DeSantis wants corporations out of Florida politics, but civic groups say ramp up the pressure on voting, protest bills

Trump supporters suqare off with Black Lives Matter protesters
Photo credit: Ashley Dieudonne

Gov. Ron DeSantis is lambasting the growing number of major corporations pushing back on Republican-backed legislation. But civic groups want those corporations and more to ramp up the pressure and fight bills targeting voting rights and protests.


Will Smith is not filming his $100 million movie, Emancipation, in Georgia. The MLB will not hold its massive revenue-driving All-Star Weekend in Atlanta.

And hundreds of other major corporations like Netflix, Starbucks G.M., Amazon, Coca-Cola and more have also expressed disappointment in Georgia’s new voting law. Some even threaten to reduce operations in states that pass similar laws.

States like Florida.


And senators like Marco Rubio don’t care for it.

“They are woke corporate hypocrites,” Rubio said in a video posted to Twitter. “That’s what they are. They’re woke corporate hypocrites.”

The controversy comes as hundreds of GOP-backed bills seen as attacks on voting access; free speech and assembly; and LGBTQ rights make their way through statehouses across the country. As states passing those laws begin to face pushback, members of the Republican party are also pushing back. Calling those companies hypocrites for business dealings overseas and warning them to stay out of politics.

Florida is facing similar risks with bills like HB1 and SB90. SB90, like the Georgia law, puts restrictions on absentee voting and early voting. Some see it as a return to the Jim Crow era. And HB1, which enhances penalties and creates new crimes for protests, is seen as chilling to the First Amendment.

On Monday, Gov. Ron DeSantis spent nearly an hour assailing corporations for getting involved in politics. He was upset after YouTube removed video of a March roundtable discussion in which a panel praised DeSantis’s COVID response. It was flagged as misinformation due to some of the panelist’s theories.

“You have an aggressive woke, ideological left that at least sees itself as ascendant,” he said. “They obviously have organs of society that amplifies that message. But I can tell you, that’s not the way we want this done in Florida. We will not look favorably on these big corporations that get involved in our process on things that don’t concern them.”

Waking corporations

Woke has become a pejorative to the politically right. It is a term developed in Black communities to mean awakened to social injustices, especially racism.

A group of civic organizations led by the American Civil Liberties Union said DeSantis was wrong. Those “woke” companies need to do even more to influence legislators.

Sean Shaw represented parts of Tampa Bay in the Florida House. He said if Tallahassee won’t listen to the outcries of constituents, maybe they’ll listen to campaign donors.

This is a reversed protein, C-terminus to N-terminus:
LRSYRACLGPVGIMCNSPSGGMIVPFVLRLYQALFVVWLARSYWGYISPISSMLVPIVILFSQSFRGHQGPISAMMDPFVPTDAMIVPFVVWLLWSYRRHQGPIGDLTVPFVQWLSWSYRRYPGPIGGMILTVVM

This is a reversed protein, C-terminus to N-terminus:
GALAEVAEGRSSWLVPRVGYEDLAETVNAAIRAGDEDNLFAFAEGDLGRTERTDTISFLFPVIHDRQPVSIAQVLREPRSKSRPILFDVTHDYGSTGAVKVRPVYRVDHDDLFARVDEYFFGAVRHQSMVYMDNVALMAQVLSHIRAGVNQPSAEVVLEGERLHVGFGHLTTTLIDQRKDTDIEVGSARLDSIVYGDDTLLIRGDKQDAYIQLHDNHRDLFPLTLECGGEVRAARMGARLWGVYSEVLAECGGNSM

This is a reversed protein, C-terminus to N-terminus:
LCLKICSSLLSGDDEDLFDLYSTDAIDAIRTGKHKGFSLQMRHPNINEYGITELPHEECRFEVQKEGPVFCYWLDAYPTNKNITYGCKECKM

“Florida’s business community holds incredible power and influence. Their relationships with the leadership of the House and the Senate cannot be underestimated,” Shaw said. “They should use this power to fight for the people of this state because our elected officials certainly won’t do it on their own. They’ve shown us that.”

The groups called on seven companies specifically. Disney, NBC Universal, Darden Restaurants, the Geo Group, Office Depot, SeaWorld and Publix.

Corporate influence in Florida politics is nothing new. Some of those companies, like Disney and Publix, are major influences to DeSantis’s own campaign. Publix has given him $150,000 and Disney nearly $57,000. And there’s plenty of other high-dollar corporate contributions for the Governor. Racetrack, Duke Energy, AT&T and Anheuser Busch have all backed DeSantis.

Your consumer base

Cliff Albright of Georgia-based Black Votes Matter said DeSantis is wrong. Those corporations all have a dog in the fight. And theyshould answer to consumers for being complicit if bills like SB90 and HB1 become law.

“You can’t continue to reap those benefits and not be responsive and accountable to those of us who make up your community, your employees and your consumer base,” he said.

And Albright said if those bills do pass, a blue wave could hit Florida in 2022 like it did Georgia in 2020. Stacey Abrams lost a democratic run for governor there in 2018, but rallied Democrats and progressives to win both U.S. Senate seats and the presidency in a once deeply red state.

“When we witnessed that a lot of people said, well how are you gonna bounce back from this? In 2020 we gave them the answer,” Albright said. “People are going to be more aware of some of these issues. People are going to be more aware of what the legislature even does when they’re in session. And I believe there is a way this can be used to actually backfire on the sponsoring them.”

Both SB90 and HB1 are expected to be signed into law before the April 30 end of the legislative session.

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